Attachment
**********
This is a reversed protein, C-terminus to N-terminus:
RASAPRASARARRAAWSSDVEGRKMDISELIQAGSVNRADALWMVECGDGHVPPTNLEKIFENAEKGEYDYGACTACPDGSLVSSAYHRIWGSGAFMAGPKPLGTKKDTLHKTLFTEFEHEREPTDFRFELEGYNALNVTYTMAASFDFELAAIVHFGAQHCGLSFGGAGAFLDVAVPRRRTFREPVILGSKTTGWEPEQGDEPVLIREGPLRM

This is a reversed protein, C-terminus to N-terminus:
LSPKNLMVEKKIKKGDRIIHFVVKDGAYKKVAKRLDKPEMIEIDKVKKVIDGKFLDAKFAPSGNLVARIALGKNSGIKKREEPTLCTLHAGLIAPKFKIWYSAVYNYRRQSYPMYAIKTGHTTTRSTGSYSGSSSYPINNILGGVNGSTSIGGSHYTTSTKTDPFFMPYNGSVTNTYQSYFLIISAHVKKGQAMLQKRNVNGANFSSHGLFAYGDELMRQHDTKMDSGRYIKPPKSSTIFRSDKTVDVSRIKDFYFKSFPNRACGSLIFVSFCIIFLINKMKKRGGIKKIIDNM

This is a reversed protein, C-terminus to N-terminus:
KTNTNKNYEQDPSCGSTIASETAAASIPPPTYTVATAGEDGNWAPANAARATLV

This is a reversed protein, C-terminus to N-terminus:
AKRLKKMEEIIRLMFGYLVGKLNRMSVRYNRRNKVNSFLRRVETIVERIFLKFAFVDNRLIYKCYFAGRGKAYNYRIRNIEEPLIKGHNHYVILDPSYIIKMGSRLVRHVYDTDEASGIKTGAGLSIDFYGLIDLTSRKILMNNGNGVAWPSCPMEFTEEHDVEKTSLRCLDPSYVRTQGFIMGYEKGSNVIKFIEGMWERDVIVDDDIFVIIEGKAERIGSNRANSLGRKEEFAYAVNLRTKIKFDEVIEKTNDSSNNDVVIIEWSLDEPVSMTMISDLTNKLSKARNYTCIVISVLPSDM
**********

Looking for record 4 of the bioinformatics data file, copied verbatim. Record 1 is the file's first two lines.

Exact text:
This is a reversed protein, C-terminus to N-terminus:
AKRLKKMEEIIRLMFGYLVGKLNRMSVRYNRRNKVNSFLRRVETIVERIFLKFAFVDNRLIYKCYFAGRGKAYNYRIRNIEEPLIKGHNHYVILDPSYIIKMGSRLVRHVYDTDEASGIKTGAGLSIDFYGLIDLTSRKILMNNGNGVAWPSCPMEFTEEHDVEKTSLRCLDPSYVRTQGFIMGYEKGSNVIKFIEGMWERDVIVDDDIFVIIEGKAERIGSNRANSLGRKEEFAYAVNLRTKIKFDEVIEKTNDSSNNDVVIIEWSLDEPVSMTMISDLTNKLSKARNYTCIVISVLPSDM